Digital storytelling refers to short films composed of digitized still and moving images, sound and text. This is a highly effective way of presenting compelling stories in an engaging format. Digital stories can be created by people everywhere, on any subject and shared electronically.

In November 2012 ILRI research staff attended a digital story workshop run by UK-based trainers Tracy Pallant and Katrina Kirkwood. The training was organized by Beth Cullen, Kindu Mekonnen and Alan Duncan as part of a joint project between UNEP, ILRI and Wollo University titled “Enhancing communities’ adaptive capacity to climate-change induced water scarcity in drought-prone hotspots of the Blue Nile basin, Ethiopia” working in the Kabe watershed, south Wollo.

The training was attended by UNEP project members Kindu Mekonnen and Derbew Kefyalew. They were joined by Aberra Adie, Zelalem Lemma and Gerba Leta, involved in the Nile Basin Development Challenge (NBDC) project, and Zerihun Sewunet, a member of the ILRI Knowledge Management and Information Services (KMIS) team.

The training focused on identifying suitable stories, interview techniques, audio recording, basic photography skills, audio and visual editing and web-based publication. Participants used digital material collected from the Kabe watershed to document lessons and experiences from the project and spent a day in Jeldu collecting stories from farmers involved with the NBDC innovation platform work.

ILRI staff who received the training will now be able to use digital storytelling techniques to document and communicate research processes as well as outcomes. It is hoped that the use of digital stories will enable ILRI to communicate research work to a range of audiences in an accessible and creative format.

ILRI researchers are also experimenting with the use of digital stories for participatory monitoring and evaluation. Led by Beth Cullen, a post-doctoral scientist specializing in participatory research methods, cameras have been handed out to community members and development agents in three NBDC sites: Diga, Jeldu and Fogera. The aim is to use participatory photography to monitor the progress of pilot interventions planned by local level innovation platforms. ILRI research staff will work with innovation platform members to create digital stories using their photographs and interviews to capture experiences and lessons learned. These stories will be used to share knowledge between the three sites, between local and national actors and between farmers and researchers.

Some example stories produced during the training can be seen here:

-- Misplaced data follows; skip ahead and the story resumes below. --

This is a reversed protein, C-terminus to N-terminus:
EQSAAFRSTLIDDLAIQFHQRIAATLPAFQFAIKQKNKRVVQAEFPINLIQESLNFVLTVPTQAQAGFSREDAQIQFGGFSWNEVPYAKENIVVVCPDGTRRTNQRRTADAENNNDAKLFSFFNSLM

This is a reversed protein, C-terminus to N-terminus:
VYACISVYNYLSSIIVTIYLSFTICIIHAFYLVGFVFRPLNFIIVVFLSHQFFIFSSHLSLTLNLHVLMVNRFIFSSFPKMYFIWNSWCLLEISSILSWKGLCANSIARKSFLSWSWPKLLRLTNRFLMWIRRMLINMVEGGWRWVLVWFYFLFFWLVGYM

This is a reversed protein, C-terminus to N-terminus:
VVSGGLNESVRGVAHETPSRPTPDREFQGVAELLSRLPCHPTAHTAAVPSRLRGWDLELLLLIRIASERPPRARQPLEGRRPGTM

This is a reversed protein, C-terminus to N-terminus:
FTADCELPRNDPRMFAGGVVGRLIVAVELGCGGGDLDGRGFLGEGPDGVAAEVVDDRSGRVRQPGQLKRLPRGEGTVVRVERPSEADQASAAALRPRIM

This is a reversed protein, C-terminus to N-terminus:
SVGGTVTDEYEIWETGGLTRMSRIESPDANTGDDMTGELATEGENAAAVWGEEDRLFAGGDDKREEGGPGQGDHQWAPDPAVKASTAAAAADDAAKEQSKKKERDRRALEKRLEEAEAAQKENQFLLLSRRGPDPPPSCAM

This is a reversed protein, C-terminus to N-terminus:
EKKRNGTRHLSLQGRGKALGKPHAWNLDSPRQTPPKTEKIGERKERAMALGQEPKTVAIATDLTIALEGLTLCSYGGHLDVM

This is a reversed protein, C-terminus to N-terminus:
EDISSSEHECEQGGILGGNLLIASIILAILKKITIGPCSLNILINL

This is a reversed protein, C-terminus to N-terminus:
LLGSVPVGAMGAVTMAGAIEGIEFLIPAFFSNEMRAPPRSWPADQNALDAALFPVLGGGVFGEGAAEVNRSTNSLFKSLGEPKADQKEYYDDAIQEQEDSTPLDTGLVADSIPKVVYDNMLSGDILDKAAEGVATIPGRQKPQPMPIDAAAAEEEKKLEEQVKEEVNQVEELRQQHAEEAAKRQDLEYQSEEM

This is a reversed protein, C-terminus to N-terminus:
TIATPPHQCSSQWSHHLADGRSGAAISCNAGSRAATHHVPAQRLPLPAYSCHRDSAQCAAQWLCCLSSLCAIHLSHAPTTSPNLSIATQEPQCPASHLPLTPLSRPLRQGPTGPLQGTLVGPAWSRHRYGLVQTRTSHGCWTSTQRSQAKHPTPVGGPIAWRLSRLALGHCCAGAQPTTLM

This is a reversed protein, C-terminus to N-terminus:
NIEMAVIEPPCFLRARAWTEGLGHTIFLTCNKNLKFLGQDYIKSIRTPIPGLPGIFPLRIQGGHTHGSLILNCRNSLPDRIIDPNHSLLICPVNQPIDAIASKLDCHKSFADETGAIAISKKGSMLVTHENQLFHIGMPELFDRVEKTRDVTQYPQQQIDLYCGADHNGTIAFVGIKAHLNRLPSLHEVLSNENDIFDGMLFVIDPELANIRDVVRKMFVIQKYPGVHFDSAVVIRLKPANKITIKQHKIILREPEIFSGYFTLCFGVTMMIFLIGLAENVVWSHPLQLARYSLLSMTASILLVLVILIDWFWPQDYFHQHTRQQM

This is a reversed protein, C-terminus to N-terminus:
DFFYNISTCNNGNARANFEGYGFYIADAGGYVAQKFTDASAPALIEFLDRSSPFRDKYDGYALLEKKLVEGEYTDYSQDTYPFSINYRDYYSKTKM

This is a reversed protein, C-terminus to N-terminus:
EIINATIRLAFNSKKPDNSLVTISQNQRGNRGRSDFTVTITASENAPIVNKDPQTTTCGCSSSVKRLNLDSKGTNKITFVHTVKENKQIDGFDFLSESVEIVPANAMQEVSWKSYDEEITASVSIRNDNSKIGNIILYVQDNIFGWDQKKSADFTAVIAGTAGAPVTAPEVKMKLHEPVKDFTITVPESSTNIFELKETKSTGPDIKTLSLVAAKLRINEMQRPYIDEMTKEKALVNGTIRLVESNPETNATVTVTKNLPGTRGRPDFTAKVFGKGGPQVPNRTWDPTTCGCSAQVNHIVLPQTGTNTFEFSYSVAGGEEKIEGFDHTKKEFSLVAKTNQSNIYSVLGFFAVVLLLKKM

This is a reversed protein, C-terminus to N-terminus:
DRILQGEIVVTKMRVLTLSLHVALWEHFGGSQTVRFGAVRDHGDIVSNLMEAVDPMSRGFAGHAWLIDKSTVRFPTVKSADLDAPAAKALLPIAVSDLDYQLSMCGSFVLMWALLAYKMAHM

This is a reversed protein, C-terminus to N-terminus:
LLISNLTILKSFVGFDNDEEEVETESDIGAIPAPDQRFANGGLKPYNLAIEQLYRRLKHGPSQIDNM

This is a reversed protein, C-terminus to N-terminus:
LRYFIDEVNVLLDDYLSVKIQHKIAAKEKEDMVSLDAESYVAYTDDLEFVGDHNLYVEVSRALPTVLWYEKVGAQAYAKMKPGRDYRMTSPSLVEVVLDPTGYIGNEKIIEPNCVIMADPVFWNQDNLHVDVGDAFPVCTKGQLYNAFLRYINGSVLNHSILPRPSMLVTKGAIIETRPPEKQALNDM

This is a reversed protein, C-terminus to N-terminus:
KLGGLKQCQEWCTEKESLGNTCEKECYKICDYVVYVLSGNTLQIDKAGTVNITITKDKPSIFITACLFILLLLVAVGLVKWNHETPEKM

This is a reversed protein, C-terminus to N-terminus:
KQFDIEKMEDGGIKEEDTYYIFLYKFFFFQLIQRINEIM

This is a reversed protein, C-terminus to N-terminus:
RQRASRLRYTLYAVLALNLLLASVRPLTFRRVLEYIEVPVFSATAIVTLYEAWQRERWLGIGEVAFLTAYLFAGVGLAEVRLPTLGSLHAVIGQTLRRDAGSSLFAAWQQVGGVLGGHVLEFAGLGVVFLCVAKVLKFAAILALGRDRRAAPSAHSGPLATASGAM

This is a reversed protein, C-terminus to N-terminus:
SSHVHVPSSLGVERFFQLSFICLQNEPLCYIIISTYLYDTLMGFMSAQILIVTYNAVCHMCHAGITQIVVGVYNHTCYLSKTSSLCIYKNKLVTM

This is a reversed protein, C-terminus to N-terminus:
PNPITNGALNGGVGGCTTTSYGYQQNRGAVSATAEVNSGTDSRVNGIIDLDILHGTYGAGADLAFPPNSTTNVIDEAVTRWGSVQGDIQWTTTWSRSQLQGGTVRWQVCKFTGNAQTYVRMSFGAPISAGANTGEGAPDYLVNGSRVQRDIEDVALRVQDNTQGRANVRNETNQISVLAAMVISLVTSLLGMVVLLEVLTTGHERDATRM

Farmers use Desho grass to feed livestock in the Ethiopian dry season:

Growing Desho grass to feed livestock in the Ethiopian Highlands:

See more of these films from ILRI

Community members from Gebugesa village using grazing land for social gathering

As part of the Nile Basin Development Challenge, local Innovation Platforms (IP) have been formed in three sites in the Blue Nile Basin of Ethiopia to improve approaches to rain water management. It is hoped that local level platforms will enable actors to exchange knowledge, promote innovation capacity and participate in joint action. To date, platform members have worked together, facilitated by ILRI/IWMI researchers, to identify common rainwater management (RWM) issues and to design pilot interventions to address these issues. Care has been taken to ensure that the selected issues represent community concerns as well as the challenges prioritized by decision makers.

Emerging from the discussions, soil erosion was identified as a major problem in Jeldu and Diga, while unrestricted livestock grazing was ranked as a priority in Fogera. A combination of backyard forage development and improved management of communal grazing lands were identified as strategies to address problems of feed shortage and soil degradation in all three sites. Action research sites were then established to pilot these interventions and generate greater understanding of the challenges faced by both farmers and decision makers during the planning and implementation of such interventions.

In August 2012, members of the Fogera Innovation Platform began working with community members in Gebugesa village within the Mizwa river catchment area. Gebugesa village has 21 households which depend on a nearby communal grazing area to meet their fodder needs. IP members decided to target this area with interventions to improve pasture quality and quantity in an attempt to encourage community members to decrease the practice of unrestricted grazing.